Most instrumentalists practice scales. (At least the good ones do.) If you're a drummer, though, there's no such thing as a scale: a drum only has one note. So, drummers practice rudiments, basic patterns and combinations that form the building blocks of the rhythms they play.

The first rudiment I learned about was in elementary school, where we heard that drummer boys in the Revolutionary War were right around our age, and, not knowing their right from their left too well, remembered the basic roll (Brrrrrrrrrr! the one you hear right before the national anthem, or before a guy gets executed in a historical movie) by saying "Mom-my-Dad-dy" along with the R-R-L-L pattern.

Today I'm thinking of the paradiddle. Besides having a delightful name, it's a useful rudiment. It's simple but just-hard-enough so that the average drummer knows it in his sleep but the average non-drummer has a hard time even picturing it. The pattern is R-L-R-R, L-R-L-L. See if you can train yourself to tap it out.

I'm always surprised at musicians who know a little or a lot about theory but don't have any idea how it plugs in to making music. For instance, even though the paradiddle (I just love saying that word!) was developed long before rock music, much less funk, drummers use it (and its variations) all the time. Take a look/listen. I've used the immensely helpful Scorch plugin here; it's safe (from the reputable Sibelius music company), downloads immediately, and consists pretty much of two fonts that allow you to see and hear and print music. You can press the play button and hear the written music as it goes along.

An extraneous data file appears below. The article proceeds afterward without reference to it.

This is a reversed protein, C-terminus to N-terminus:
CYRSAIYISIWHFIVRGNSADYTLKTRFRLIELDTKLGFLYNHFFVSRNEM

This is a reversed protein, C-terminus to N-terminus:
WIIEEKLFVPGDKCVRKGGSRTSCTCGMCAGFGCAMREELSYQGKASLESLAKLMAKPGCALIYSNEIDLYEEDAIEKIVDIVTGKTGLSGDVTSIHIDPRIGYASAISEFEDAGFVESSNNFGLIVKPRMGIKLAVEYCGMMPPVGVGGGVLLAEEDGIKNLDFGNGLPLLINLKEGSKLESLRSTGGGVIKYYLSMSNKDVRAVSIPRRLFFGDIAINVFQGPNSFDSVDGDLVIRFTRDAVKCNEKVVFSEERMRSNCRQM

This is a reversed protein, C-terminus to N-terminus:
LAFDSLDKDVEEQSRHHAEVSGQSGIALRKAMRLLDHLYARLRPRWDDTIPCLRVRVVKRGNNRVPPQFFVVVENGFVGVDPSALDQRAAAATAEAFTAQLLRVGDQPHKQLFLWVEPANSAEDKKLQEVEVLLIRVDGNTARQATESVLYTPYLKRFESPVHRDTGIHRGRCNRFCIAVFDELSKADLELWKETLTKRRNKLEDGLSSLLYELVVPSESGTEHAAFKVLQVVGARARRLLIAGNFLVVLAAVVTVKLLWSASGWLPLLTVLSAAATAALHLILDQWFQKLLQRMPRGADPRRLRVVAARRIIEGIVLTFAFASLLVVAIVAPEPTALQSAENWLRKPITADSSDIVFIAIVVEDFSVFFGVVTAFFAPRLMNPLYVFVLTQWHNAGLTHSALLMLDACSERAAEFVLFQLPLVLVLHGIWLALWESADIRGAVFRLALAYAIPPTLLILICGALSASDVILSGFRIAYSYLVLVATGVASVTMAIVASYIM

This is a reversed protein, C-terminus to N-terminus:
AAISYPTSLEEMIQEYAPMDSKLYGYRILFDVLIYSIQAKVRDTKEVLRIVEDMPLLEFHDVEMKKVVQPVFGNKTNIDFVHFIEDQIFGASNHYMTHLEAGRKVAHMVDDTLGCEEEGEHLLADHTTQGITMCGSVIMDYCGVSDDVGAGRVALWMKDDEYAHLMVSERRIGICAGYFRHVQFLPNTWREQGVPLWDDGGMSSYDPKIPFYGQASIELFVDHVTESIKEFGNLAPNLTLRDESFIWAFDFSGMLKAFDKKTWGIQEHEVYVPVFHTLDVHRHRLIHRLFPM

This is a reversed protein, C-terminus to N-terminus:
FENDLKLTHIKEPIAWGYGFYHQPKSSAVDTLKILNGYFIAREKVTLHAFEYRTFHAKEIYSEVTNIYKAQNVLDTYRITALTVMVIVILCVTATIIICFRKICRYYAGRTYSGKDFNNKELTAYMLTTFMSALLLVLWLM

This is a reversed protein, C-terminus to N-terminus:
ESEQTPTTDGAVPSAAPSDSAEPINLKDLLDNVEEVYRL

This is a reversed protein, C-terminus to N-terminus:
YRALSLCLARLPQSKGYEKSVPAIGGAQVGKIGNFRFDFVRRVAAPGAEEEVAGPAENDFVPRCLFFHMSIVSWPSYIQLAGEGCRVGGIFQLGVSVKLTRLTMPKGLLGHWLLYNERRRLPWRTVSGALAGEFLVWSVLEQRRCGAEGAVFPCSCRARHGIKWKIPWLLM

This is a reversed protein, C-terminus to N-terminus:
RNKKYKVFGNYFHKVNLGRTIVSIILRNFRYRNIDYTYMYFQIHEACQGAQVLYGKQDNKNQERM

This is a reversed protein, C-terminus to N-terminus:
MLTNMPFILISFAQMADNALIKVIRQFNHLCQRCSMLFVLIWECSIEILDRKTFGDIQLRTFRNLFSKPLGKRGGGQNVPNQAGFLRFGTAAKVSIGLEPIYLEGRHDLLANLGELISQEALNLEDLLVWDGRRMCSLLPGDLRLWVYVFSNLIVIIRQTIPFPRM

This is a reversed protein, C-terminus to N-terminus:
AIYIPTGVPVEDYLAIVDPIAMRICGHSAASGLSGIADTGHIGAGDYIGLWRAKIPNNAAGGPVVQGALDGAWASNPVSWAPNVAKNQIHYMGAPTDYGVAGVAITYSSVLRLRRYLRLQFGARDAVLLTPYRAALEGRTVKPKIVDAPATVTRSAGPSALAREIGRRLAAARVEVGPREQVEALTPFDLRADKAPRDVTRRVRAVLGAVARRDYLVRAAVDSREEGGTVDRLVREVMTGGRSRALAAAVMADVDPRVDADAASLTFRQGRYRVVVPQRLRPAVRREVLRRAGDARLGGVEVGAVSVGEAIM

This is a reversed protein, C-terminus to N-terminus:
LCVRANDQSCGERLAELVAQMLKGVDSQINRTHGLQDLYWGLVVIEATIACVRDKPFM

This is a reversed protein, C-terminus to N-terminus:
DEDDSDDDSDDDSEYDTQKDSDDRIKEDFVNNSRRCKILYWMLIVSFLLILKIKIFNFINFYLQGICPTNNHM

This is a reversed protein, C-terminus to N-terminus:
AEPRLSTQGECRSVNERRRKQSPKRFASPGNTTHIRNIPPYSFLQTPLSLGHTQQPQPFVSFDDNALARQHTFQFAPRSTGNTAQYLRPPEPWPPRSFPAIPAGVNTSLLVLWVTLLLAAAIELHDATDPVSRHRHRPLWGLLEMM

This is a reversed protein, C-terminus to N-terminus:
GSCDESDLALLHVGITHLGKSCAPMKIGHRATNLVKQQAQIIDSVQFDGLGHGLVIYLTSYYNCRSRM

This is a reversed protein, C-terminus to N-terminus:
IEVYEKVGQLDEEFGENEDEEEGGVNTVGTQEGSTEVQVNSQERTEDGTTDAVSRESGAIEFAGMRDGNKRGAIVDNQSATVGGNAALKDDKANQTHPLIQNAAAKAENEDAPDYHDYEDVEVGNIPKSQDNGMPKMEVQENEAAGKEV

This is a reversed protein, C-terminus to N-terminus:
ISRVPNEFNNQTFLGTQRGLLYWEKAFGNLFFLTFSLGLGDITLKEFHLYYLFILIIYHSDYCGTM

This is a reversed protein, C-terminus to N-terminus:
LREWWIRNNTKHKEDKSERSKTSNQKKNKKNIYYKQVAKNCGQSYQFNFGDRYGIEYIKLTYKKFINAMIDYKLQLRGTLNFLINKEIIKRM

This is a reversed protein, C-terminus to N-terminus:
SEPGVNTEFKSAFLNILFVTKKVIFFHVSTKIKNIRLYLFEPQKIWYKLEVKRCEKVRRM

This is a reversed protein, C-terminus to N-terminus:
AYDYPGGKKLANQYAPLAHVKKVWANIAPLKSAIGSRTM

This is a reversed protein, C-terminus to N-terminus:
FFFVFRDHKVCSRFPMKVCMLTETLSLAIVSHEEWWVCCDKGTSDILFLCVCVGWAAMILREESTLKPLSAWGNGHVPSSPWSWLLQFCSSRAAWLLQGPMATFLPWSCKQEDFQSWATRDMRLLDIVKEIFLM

Interesting, eh? You've heard that beat a thousand times, and never knew it was based on the paradiddle.

Looking more closely at it, you realize why drummers are drawn to M. C. Escher. It's symmetrical, but in an intriguingly interlocked way. It reminds me of the Escher drawings in which the negative space of an object transforms into an equal and opposite positive thing of its own, using the originally foregrounded object as background. Get it?

Wednesday, January 17, 2007


one year ago we were still trying to get your body stabilized.

two years ago we'd been married for nine months.

three years ago we were engaged.

four years ago i had cancer.

five years ago, we met.

i met my wife. you met your husband. we locked eyes and talked for hours at a bookstore cafe. happy meeting-anniversary.

Monday, January 8, 2007

apples and twists

From the pen of Tennessee Williams:

If you are happy, I will give you an apple. If you are anxious, I will twist your arm. And if you permit me to, I will be glad to hold you close to my heart forever and do you no harm. If I am happy, you will give me an apple. If I am anxious, you may twist my arm. And if you would like to, I would like you to hold me close to your heart forever and do me no harm. This is a bargain; only two can make it. This is a covenant offered with desperate calm, it being uncertain that lovers can drive out demons with the gift of an apple or the twist of an arm.